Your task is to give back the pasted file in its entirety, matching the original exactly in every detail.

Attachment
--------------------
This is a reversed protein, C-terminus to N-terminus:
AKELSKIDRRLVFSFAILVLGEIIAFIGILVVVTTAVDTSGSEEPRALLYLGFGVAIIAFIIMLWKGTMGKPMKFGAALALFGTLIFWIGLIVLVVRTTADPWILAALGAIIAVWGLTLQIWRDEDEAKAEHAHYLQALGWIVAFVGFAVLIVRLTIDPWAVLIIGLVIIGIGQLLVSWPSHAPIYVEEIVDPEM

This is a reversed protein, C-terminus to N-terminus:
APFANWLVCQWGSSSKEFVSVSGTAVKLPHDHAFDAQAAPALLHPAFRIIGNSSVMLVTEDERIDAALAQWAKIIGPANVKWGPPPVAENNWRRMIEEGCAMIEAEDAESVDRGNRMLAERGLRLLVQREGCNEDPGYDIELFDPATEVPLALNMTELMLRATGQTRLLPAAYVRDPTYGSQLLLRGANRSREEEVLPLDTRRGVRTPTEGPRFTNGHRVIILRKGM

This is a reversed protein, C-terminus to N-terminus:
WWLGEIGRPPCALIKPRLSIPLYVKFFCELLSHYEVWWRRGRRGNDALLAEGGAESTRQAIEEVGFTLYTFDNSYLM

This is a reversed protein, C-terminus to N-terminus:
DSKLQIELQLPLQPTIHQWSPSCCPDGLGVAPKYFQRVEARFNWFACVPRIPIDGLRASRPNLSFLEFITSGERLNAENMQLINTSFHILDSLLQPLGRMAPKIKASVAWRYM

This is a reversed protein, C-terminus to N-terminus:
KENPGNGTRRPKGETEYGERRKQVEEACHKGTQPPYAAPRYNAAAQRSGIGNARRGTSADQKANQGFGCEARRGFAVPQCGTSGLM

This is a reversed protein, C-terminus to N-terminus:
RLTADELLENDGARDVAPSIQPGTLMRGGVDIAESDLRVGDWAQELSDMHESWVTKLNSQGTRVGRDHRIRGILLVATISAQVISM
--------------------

This is a reversed protein, C-terminus to N-terminus:
AKELSKIDRRLVFSFAILVLGEIIAFIGILVVVTTAVDTSGSEEPRALLYLGFGVAIIAFIIMLWKGTMGKPMKFGAALALFGTLIFWIGLIVLVVRTTADPWILAALGAIIAVWGLTLQIWRDEDEAKAEHAHYLQALGWIVAFVGFAVLIVRLTIDPWAVLIIGLVIIGIGQLLVSWPSHAPIYVEEIVDPEM

This is a reversed protein, C-terminus to N-terminus:
APFANWLVCQWGSSSKEFVSVSGTAVKLPHDHAFDAQAAPALLHPAFRIIGNSSVMLVTEDERIDAALAQWAKIIGPANVKWGPPPVAENNWRRMIEEGCAMIEAEDAESVDRGNRMLAERGLRLLVQREGCNEDPGYDIELFDPATEVPLALNMTELMLRATGQTRLLPAAYVRDPTYGSQLLLRGANRSREEEVLPLDTRRGVRTPTEGPRFTNGHRVIILRKGM

This is a reversed protein, C-terminus to N-terminus:
WWLGEIGRPPCALIKPRLSIPLYVKFFCELLSHYEVWWRRGRRGNDALLAEGGAESTRQAIEEVGFTLYTFDNSYLM

This is a reversed protein, C-terminus to N-terminus:
DSKLQIELQLPLQPTIHQWSPSCCPDGLGVAPKYFQRVEARFNWFACVPRIPIDGLRASRPNLSFLEFITSGERLNAENMQLINTSFHILDSLLQPLGRMAPKIKASVAWRYM

This is a reversed protein, C-terminus to N-terminus:
KENPGNGTRRPKGETEYGERRKQVEEACHKGTQPPYAAPRYNAAAQRSGIGNARRGTSADQKANQGFGCEARRGFAVPQCGTSGLM

This is a reversed protein, C-terminus to N-terminus:
RLTADELLENDGARDVAPSIQPGTLMRGGVDIAESDLRVGDWAQELSDMHESWVTKLNSQGTRVGRDHRIRGILLVATISAQVISM